Church has won many awards for her basketry, including the Michigan Traditional Arts Apprenticeship Award[1] and the 2008 Southwestern Association for Indian Arts Fellowship. In 2006 and 2008, she organized a symposium about tactics to save the black ash tree from the emerald ash borer,[1] with funding and support from the National Museum of the American Indian. More recently, Church also received the National Museum of the American Indian Artist Leadership Program Award (2010), as well as the Michigan Traditional Arts Apprenticeship Award (2011).

Church was awarded the best of basketry classification by the Southwestern Association for Indian Arts at the Santa Fe Indian Market in 2016. The Smithsonian Institution awarded her a Native Scholars Fellowship in 2016. In addition, she has served as Eiteljorg Artist in Residence, and is a recipient of the Native Arts and Cultures Foundation's National Artist Fellowship.[6]

The National Endowment for the Arts named Church as one of its 2018 National Heritage Fellows. The citation noted her teaching and mentorship work, which "goes beyond the artistic practice to include discussions in biochemistry, forest management, invasive pest control, traditional language skills, and deeply personal memories of family history".[6]

Her work, Sustaining Traditions–Digital Memories, was acquired by the Smithsonian American Art Museum as part of the Renwick Gallery's 50th Anniversary Campaign.[7][8]

Selected exhibitions[edit]

See also[edit]


  1. ^ a b c Kelly Church (Grand Traverse Band of Chippewa and Ottawa), Hopkins, Michigan. Carriers of Culture: Living Native Basket Traditions. 31 Dec 2006 (retrieved 17 March 2009)
  2. ^ a b c "Church, Kelly Jean". Benezit Dictionary of Artists. 2014. doi:10.1093/benz/9780199773787.article.B2260379. ISBN 978-0-19-977378-7. Retrieved May 8, 2020.
  3. ^ "Art Market at National Museum of the American Indian". Smithsonian Magazine. 5 Dec 2008 (retrieved 17 March 2009)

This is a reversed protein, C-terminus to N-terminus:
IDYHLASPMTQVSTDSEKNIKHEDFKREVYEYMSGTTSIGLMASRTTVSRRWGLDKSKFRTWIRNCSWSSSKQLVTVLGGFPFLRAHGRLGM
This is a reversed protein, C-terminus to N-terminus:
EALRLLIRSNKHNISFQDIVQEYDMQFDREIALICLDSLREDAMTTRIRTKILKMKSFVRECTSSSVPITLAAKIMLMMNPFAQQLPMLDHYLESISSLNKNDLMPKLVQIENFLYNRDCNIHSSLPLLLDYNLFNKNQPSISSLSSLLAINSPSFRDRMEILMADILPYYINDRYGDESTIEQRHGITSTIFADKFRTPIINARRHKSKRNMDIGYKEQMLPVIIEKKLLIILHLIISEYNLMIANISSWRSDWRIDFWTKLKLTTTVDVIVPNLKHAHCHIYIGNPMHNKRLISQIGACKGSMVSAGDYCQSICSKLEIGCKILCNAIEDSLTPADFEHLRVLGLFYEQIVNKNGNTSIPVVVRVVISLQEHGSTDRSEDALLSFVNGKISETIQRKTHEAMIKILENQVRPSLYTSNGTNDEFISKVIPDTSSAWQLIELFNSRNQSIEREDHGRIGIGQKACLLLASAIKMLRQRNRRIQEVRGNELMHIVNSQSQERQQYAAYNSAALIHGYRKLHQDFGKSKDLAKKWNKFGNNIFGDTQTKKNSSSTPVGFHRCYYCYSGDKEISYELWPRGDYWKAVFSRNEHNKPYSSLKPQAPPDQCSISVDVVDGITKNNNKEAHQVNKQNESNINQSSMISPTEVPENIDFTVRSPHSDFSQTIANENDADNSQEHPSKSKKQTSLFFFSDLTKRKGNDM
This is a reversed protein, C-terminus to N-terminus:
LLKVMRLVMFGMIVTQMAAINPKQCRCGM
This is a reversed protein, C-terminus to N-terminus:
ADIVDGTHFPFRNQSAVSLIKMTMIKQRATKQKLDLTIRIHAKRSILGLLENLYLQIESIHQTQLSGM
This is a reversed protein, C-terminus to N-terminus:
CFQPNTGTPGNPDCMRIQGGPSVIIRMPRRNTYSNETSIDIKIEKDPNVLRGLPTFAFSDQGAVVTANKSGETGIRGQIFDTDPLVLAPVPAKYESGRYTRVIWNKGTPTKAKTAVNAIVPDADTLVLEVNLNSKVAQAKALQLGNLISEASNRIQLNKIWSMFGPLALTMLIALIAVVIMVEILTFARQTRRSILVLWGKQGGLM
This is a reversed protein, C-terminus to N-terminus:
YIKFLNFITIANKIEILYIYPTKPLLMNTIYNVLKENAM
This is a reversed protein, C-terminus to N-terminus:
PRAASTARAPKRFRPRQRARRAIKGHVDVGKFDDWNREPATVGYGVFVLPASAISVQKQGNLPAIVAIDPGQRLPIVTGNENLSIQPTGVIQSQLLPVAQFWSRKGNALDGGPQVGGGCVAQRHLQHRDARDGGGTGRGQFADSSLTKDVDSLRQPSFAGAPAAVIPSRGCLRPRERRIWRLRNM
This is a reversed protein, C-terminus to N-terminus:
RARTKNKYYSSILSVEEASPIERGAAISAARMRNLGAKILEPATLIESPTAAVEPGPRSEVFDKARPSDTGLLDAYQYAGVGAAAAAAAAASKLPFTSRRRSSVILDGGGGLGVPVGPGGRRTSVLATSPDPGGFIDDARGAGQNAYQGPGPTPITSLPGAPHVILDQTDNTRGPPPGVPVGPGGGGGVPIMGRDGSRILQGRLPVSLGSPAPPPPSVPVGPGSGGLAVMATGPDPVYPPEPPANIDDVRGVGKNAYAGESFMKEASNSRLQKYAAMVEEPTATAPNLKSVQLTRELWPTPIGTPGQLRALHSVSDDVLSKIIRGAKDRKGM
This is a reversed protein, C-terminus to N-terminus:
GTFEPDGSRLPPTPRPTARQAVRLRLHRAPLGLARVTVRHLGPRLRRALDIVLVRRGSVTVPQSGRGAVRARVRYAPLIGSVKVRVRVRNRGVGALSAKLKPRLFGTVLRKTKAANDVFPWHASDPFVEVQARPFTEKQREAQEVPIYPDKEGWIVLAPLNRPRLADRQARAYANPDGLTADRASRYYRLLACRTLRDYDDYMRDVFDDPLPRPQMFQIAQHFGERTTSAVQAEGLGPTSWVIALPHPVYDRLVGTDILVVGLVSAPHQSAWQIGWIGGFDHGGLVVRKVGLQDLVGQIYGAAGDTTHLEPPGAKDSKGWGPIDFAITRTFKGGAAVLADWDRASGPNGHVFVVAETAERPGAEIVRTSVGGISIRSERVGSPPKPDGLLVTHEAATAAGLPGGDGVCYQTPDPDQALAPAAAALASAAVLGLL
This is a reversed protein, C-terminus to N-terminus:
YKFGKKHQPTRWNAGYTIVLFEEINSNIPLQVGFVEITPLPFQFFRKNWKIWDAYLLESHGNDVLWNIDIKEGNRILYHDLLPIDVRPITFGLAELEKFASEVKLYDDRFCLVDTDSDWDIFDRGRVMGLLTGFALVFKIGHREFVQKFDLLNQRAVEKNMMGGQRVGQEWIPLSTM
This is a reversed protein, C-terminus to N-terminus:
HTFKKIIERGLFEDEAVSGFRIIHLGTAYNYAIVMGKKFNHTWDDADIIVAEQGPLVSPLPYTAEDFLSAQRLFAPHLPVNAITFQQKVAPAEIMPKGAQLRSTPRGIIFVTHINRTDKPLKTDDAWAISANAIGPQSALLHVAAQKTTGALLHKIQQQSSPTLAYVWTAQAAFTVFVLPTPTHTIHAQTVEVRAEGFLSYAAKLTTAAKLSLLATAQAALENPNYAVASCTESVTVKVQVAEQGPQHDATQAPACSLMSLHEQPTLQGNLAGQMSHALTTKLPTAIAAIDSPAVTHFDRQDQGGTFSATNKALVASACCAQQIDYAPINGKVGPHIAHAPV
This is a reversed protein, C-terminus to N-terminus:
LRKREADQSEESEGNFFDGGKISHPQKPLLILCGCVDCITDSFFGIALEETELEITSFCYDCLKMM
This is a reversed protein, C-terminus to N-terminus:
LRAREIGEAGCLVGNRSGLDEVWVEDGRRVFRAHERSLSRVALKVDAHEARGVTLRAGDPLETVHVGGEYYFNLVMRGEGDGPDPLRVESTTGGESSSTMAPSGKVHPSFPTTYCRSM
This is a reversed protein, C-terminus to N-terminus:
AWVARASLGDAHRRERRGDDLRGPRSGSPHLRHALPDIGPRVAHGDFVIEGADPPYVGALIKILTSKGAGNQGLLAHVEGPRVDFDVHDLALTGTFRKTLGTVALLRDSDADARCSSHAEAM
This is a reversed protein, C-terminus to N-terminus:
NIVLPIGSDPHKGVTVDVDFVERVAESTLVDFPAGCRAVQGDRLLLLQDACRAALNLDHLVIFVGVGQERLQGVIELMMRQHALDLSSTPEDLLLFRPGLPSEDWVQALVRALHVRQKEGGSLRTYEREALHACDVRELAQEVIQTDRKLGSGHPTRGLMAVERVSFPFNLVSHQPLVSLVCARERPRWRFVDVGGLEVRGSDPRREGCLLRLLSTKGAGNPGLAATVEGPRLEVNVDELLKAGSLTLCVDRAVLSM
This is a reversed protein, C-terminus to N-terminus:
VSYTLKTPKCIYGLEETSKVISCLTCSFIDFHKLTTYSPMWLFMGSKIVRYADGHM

4. ^ a b Programs and Activities: Kelly Church. Archived 2009-03-03 at the Wayback Machine Great Lakes Folk Festival. 2008 (retrieved 17 March 2009)
  5. ^ a b Niemi, Paul (March 14, 2014). "Weaving and Protecting a History: A Conversation with Basket-Maker Kelly Church". National Museum of the American Indian. Retrieved February 23, 2021.
  6. ^ a b "Kelly Church: Anishinabe (Gun Lake Band) Black Ash Basketmaker". National Endowment for the Arts. n.d. Retrieved February 23, 2021.
  7. ^ Savig, Mary; Atkinson, Nora; Montiel, Anya (2022). This Present Moment: Crafting a Better World. Washington, DC: Smithsonian American Art Museum. pp. 228–238. ISBN 9781913875268.
  8. ^ "Kelly Church". Smithsonian American Art Museum. Retrieved November 30, 2022.
  9. ^ "Mitchell Museum of the American Indian: Chicago area museum devoted exclusively to North American native people". Retrieved May 8, 2020.
  10. ^ "Kelly Church and Nancy Bulkley: Gifts of Art Exhibition | Alumni News". July 8, 2015. Retrieved February 23, 2021.
  11. ^ "Kelly Church's Sustaining Traditions–Digital Memories". Smithsonian American Art Museum. Retrieved May 9, 2020.
  12. ^ "Hearts of Our People: Native Women Artists". Minneapolis Institute of Art. Retrieved February 23, 2021.
  13. ^ "An Interwoven Legacy: The Black Ash Basketry of Kelly Church and Cherish Parrish". Grand Rapids Art Museum. Retrieved September 12, 2021.

Further reading[edit]

External links[edit]